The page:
12. Warning • Scientific papers may be overwhelming • Have to learn how to read scientific literature, without understanding every word • ‘’Moreover, smart algorithms that exploit data locality, perform loop unrolling, eliminate iterative loops and recursive algorithms, and use idle-power-friendly programming languages and libraries as well as auto-tuning based on multiversion algorithms can achieve higher-energy-efficiency applications.’’ • (You’re not supposed to understand this yet!)

  13. High Performance Computers (1) • Vector machines • Can do vector operations in parallel • A and B: 1-dimensional matrices with 100 elements • Computing A+B (= 100 computations) takes as much time as doing 1 addition on a sequential computer • History • 1970s, 1980s (e.g., Cray) • 2000s (Japanese Earth Simulator) • 2010s (GPUs, Graphical Processing Units)

  14. High Performance Computers (2) • Massively parallel machines • 1000s of special processors connected by a special network, all running in parallel, each doing part of the overall computations • E.g., CM-1, CM-5, Intel Paragon, IBM BlueGene • Connection network uses graph theory (math)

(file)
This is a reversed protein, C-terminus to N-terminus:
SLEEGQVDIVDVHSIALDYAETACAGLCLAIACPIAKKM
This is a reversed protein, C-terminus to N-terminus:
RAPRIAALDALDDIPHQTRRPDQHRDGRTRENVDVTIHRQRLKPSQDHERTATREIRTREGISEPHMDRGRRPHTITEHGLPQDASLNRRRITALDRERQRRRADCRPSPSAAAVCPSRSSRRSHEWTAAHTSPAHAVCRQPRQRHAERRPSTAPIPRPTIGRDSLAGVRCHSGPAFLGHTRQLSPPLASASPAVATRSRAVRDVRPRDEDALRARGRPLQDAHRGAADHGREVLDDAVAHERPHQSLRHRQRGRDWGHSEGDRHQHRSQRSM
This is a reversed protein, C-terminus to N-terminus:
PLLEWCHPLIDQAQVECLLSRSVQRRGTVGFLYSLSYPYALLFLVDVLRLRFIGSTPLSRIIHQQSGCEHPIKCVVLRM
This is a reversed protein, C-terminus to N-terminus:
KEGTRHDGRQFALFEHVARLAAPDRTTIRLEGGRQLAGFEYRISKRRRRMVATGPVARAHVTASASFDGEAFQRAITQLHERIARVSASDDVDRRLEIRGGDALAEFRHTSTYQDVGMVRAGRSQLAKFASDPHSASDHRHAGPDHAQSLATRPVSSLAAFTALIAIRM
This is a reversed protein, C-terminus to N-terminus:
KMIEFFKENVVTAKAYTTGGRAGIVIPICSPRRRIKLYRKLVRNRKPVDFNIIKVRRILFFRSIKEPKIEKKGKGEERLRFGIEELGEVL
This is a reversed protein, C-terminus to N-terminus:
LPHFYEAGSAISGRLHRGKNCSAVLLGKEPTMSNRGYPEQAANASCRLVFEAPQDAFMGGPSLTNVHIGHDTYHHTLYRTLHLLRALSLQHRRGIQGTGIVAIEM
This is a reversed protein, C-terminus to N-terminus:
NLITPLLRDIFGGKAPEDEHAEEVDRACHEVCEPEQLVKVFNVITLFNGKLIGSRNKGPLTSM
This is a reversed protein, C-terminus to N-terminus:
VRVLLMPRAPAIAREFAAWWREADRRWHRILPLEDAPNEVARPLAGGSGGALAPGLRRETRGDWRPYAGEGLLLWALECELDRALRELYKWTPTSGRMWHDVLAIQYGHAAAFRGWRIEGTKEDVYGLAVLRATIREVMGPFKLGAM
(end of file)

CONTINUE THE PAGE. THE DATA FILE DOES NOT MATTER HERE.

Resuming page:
15. High Performance Computers (3) • Cluster computers • Parallel machines built from off-the-shelf (commodity) PCs and networks • Excellent price/performance ratio • Exponential performance growth ofprocessor speeds • See http://www.top500.orgfor 500 fastest supercomputers

  16. Multicores & Manycores • All PCs now have >1 compute cores • Every PC is a parallel computer! • Some PCs already have 48 cores • Core count will increase to hundreds • Intel Phi (2012): 60 Pentium-1’s on 1 chip, with advanced vector support • Challenge: how to program these things?